DHR currently is cutting back services at the centers still further, reducing them to community mental health centers in name only. Since this is the same DHR that has managed Forest Haven and D.C. Village (whose mediocre services have been well described by the Washington Post) and D.C. General Hospital (which also lost Joint Committee of American Hospital accreditation), most people just shrug and ask what else is new.
The private sector consists of 1,100 Washington psychiatrists, or roughly 35 per 100,000 population for the metropolitan area. The nationwide average is 10 per 100,000, and the second highest metropolitan are is New York City with 16 per 100,000.
Thus, as a recent report from NIMH notes: "There are more psychiatrists in the Washington, D.C., area than any place in the world." That might be nice for District residents if the psychiatrists were equitably distributed. However, according to the 1975 Directory of the Washington Psychiatric Society, only three psychiatrists have chosen to practice out of private offices in either northeast or southeast Washington.
And none - not one - of the 1,100 volunteers a single hour a week at either Saint Elizabeths Hospital or any of the community mental health centers. Saint Elizabeths, in fact, has had major difficulties recruiting the local psychiatrists to its paid positions, despite the fact that starting salaries range as high as $39,600. The money is greener on the outside.
THE MAJOR SOURCE of income for the private psychiatrists in Washington is the generous mental health insurance benefits for federal employees under Blue Cross, Blue Shield and Aetna.
A recent analysis of this insurance by Dr. Steven Sharfstein of NIMH revealed that, although the D.C. area has 19 per cent of the persns covered by this insurance, it accounted for over 37 per cent of the mental health care costs. Aetna was found to be "paying out one-half of its nationwide mental health care costs in the Washington, D.C., area alone."
Long-term and psychoanalytic psychotherapy were disproportionately concentrated in this area because of the benefits. Sharfstein's report, entitled "So Much for So Few; Insurance for Intensive Pshchotherapy," concludes that in terms of mental health insurance, "The cost of mental care in Washington is about double the nationwide figure."
The staunch defenders of the goose that laid the golden psychiatric egg is the Washington Psychiatric Society. Showing no interest in the pathetic plight of public psychiatric facilities in the District, this "professional society" instead hired a lobbyist (utilizing 40 per cent of members' dues) to defend its economic interests before Congress.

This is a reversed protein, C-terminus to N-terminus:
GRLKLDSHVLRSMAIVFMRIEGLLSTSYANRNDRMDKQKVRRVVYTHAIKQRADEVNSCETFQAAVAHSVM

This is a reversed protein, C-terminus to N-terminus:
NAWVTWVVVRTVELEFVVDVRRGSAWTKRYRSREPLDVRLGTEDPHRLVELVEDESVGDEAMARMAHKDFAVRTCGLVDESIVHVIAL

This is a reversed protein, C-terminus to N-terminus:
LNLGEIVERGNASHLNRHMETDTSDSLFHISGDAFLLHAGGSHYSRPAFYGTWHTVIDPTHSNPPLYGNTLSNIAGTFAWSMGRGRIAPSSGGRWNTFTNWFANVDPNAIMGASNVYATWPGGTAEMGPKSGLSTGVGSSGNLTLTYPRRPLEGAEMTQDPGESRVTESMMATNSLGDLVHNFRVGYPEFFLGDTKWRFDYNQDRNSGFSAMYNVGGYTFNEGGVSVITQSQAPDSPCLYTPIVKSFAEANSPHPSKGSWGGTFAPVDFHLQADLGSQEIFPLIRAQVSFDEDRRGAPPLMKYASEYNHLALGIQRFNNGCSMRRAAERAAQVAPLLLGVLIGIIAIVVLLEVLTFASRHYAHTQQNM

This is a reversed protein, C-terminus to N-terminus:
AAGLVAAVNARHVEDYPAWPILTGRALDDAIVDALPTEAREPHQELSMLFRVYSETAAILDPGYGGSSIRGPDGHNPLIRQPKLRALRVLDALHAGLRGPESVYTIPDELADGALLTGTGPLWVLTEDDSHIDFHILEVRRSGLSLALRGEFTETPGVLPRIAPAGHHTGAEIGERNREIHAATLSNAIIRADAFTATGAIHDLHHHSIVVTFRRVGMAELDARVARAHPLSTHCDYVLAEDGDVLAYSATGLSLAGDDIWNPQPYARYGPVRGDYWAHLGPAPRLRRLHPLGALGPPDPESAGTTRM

The Internal Revenue Service recognized the true nature of this "professional society," classifying it as a business league, "an association of persons having some common business interest."
Another noteworthy contribution of the Washington Psychiatric Society to District residents in recent years was in 1974 when the president of the society urged members not to cooperate with the Health Research Group's preparation of a consumer's guide to psychotherapists, a guide which has helped consumers identify more effective and less expensive psychotherapeutic help. Such lack of cooperation typifies the contribution of the private sector to public psychiatric services in the nation's capital.
The current state of mental health services in the District, then, provides many lessons for those who wish to learn: (1) More money does not necessarily produce better services. (Exhibit A, Saint Elizabeths Hospital). (2) Increasing health manpower does not produce a better distribution of services. (Exhibit B, the concentration of psychiatrists in northwest Washington). (3) Local government is not necessarily more effective in administering services. (Exhibit C. DHR).
There are answers to these dilemmas, of course, but since most of them involve highly paid professionals leaving their air-conditioned offices and going back to work, they are not of much interest locally.
Public psychiatric services in the District should be kept carefully in mind as Secretary Califano introduces his health proposals. The current situation rivals the Postal Services or the Veterans Administration hospitals in giving one confidence in the federal government's ability to organize and deliver services.
And unless the President's Commission can propose solutions to the problems under its nose, don't look for much else to come from its deliberations. Its fate will be the fate of most such commissions which, in the words of Cervantes, merely "cover a dunghill with a piece of tapestry while the procession goes by."